The p-value tells us the lowest level of significance at which we can reject the null hypothesis. What we mean by this is that if let’s say your testing level of significance is 5% or 0.05. If you are presented with a p-value lower than this, you can reject the null hypothesis.
Let me explain further using an example:
Now, a p-value is often referred to as the observed level of significance. It is compared to the level of significance used in the test to determine whether or not a given test or model is statistically significant.
Let’s take an example where you are testing an hypothesis that a given variable, let’s say, Education is significant in a given model. In other words, we are testing if this variable is statistically worthwhile or not in the model in question.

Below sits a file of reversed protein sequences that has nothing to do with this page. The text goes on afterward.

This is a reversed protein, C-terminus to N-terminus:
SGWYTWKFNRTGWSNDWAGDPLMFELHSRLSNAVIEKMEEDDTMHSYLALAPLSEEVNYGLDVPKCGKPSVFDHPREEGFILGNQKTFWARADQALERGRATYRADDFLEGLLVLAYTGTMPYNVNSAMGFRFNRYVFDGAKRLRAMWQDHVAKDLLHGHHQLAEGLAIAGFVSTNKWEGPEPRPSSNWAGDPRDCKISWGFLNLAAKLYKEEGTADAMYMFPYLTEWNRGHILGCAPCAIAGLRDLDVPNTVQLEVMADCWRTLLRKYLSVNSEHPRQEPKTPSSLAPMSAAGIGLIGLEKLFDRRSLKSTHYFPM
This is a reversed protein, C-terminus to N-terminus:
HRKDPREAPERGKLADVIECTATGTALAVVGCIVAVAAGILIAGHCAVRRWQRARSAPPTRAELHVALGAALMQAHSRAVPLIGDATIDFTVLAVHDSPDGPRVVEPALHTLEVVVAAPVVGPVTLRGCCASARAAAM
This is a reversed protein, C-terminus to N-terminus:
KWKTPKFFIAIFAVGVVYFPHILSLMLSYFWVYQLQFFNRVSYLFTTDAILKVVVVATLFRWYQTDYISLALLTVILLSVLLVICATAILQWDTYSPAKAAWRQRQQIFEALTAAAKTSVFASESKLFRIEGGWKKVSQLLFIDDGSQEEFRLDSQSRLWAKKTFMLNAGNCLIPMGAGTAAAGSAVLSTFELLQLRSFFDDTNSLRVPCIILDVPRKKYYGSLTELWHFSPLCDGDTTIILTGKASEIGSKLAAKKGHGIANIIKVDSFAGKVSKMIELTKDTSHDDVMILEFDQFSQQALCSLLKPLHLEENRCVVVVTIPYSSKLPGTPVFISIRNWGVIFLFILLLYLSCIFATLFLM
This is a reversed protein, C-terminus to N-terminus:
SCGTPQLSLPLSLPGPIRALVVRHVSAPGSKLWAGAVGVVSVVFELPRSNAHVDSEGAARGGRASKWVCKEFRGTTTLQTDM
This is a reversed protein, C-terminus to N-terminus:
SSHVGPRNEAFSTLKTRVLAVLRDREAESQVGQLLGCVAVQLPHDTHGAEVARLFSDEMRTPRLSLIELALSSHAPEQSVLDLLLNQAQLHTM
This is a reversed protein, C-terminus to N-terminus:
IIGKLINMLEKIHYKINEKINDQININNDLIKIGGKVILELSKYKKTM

This hypothesis test could be presented as:
Now, let’s say that we are testing at the 5% level of significance.
If the p-value for the education variable is less than the level of significance of 0.05, you can reject the null hypothesis. For example, if your p-value presents as 0.01, therefore you can reject the null hypothesis (Ho) of insignificance and accept the alternate hypothesis of significance. Simple!
Note: Almost all statistical software packages will now provide p-values automatically. However, an element of caution is required here. These p-values are generally for two-tailed tests so therefore to be used in a one-tailed test, these p-values need to be divided by two.
Check out our blog post on one-tailed and two-tailed tests here.
Find us on facebook:
Check out our World-Class Econometrics courses here: